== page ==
Back when the Evil Empire finally collapsed, the Soviet archives were opened for a time. Tim Sebastian, a reporter with the British Times, found the Chebrikov memo and wrote about it. Grove City College’s Paul Kengor included the document in his book The Crusader: Ronald Reagan and the Fall of Communism. Since then a few conservatives have written about the event.
It’s a story worth repeating. According to Chebrikov, “(Ted) Kennedy’s close friend and trusted confidant J. Tunney” was visiting Moscow and had a message for Andropov. “Senator Kennedy, like other rational people, is very troubled by the current state of Soviet‐American relations.” The situation could become more dangerous, mainly due to “Reagan’s belligerence, and his firm commitment to deploy” midrange nuclear weapons to Europe.
Unfortunately, from Kennedy’s point of view, the economy was improving. There was still hope for “a new economic crisis,” but, noted Chebrikov, “there are no secure assurances this will indeed develop.” Thus, a better strategy to defeat Reagan in 1984 might be the peace issue. Yet, “according to Kennedy, the opposition to Reagan is still very weak.”
So Kennedy offered several “steps to counter the militaristic politics of Reagan and his campaign to psychologically burden the American people.”
First, Andropov should invite the esteemed senator to Moscow so the latter could “arm Soviet officials with explanations regarding problems of nuclear disarmament so they may be better prepared and more convincing during appearance in the USA.”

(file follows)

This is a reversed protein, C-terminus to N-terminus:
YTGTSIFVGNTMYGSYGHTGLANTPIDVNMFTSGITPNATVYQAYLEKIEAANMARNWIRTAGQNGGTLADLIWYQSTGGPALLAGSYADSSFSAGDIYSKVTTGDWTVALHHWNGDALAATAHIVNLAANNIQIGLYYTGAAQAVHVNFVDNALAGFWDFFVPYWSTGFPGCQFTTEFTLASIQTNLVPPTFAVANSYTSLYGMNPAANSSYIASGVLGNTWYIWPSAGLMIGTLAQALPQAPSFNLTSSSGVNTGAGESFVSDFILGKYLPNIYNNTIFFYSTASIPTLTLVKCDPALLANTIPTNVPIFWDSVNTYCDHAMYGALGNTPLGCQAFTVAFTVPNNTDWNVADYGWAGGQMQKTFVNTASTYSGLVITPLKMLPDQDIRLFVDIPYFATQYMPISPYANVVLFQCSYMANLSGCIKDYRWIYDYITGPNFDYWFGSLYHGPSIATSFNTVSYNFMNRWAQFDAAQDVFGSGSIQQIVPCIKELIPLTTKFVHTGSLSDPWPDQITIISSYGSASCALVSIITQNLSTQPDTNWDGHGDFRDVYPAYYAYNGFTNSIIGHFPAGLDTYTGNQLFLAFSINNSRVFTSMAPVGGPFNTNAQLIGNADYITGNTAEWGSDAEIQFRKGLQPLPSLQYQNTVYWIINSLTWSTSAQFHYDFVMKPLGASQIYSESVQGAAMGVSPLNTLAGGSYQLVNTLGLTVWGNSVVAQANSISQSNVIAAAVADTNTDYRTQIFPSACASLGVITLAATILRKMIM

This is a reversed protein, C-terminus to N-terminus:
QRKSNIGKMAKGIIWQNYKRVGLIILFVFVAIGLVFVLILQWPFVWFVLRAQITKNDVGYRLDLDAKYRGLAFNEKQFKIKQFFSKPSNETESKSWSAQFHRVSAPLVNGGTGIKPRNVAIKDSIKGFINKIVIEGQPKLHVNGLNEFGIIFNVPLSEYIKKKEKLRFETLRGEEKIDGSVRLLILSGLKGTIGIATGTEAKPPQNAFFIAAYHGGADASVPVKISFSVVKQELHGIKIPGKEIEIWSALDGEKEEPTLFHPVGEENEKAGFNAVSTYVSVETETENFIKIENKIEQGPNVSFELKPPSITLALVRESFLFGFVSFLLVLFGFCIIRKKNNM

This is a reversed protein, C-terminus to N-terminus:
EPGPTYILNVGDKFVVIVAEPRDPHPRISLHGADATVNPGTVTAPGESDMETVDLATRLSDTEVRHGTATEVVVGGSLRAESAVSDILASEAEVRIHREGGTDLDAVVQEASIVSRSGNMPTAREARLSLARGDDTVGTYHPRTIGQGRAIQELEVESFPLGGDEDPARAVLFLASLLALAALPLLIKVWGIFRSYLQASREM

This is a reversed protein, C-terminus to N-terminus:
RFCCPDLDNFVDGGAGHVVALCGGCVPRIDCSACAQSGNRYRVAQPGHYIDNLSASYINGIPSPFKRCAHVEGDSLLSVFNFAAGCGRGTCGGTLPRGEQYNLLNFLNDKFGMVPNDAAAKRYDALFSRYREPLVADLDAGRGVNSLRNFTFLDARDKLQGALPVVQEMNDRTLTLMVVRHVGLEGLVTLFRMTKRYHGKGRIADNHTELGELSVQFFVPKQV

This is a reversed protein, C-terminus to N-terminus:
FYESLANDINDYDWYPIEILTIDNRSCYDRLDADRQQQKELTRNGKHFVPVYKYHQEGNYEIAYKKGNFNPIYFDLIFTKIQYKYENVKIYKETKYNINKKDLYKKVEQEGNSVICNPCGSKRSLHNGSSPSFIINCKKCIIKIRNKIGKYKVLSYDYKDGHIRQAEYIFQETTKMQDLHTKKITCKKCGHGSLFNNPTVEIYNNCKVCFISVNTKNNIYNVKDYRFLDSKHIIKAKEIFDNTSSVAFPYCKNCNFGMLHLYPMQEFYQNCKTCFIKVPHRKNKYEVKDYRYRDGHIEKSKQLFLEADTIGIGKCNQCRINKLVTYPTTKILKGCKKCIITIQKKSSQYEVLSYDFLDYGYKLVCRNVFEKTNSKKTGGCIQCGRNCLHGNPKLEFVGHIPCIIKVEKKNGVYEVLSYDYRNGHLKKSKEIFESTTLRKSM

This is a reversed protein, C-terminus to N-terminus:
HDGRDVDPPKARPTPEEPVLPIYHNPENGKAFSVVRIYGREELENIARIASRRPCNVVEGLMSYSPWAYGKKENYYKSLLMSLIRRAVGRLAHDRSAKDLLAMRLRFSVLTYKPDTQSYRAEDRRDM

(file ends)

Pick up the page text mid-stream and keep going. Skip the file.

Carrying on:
Moreover, reported Chebrikov, “to influence Americans” Andropov should appear in televised interviews in America. If Moscow approved, “Kennedy and his friends will bring about suitable steps to have representatives of the largest television companies in the USA contact Y.V. Andropov for an invitation to Moscow for the interview.”
Of course, it would be tragic if this was seen as propaganda. Explained Chebrikov, “The senator underlined the importance that this initiative should be seen as coming from the American side.”
Similarly, Kennedy urged TV interviews with other Soviet officials, “particularly from the military.” The Soviet guests would “have an opportunity to appeal directly to the American people about the peaceful intentions of the USSR.”
Lest we think this approach had something to do with Kennedy’s political ambitions — he was hoping to run in 1988 and thought the desperate Democratic Party might turn to him in 1984 — Kennedy explained that he wanted to “root out the threat of nuclear war.” Toward that end, noted Chebrikov, “Kennedy is very impressed with the activities of Y.V. Andropov and other Soviet leaders, who expressed their commitment to heal international affairs, and improve mutual understandings between peoples.”
Criticism of Reagan’s foreign policy and approach to the Soviet Union was perfectly legitimate. Indeed, after reform Communist Mikhail Gorbachev came to power, conservatives more often were upset with the administration.
But treating Andropov & Co. as tragically misunderstood peaceniks was bad enough. To plan the entire exercise in an attempt to undermine Reagan’s re‐election chances and promote Kennedy’s long‐shot presidential ambitions was frankly outrageous.
Yet today the left is upset because Russian hackers allegedly released information about the malfeasance of America’s would‐be leaders.
Love or hate The Donald, he won because so many Americans were angry, frustrated, and fed up. Moreover, his chief opponent embodied just about every flaw of the country’s ruling class.
Russia’s alleged role in the email leaks is a distraction. The most important issue is the development of Trump’s policy agenda for the next four or eight years.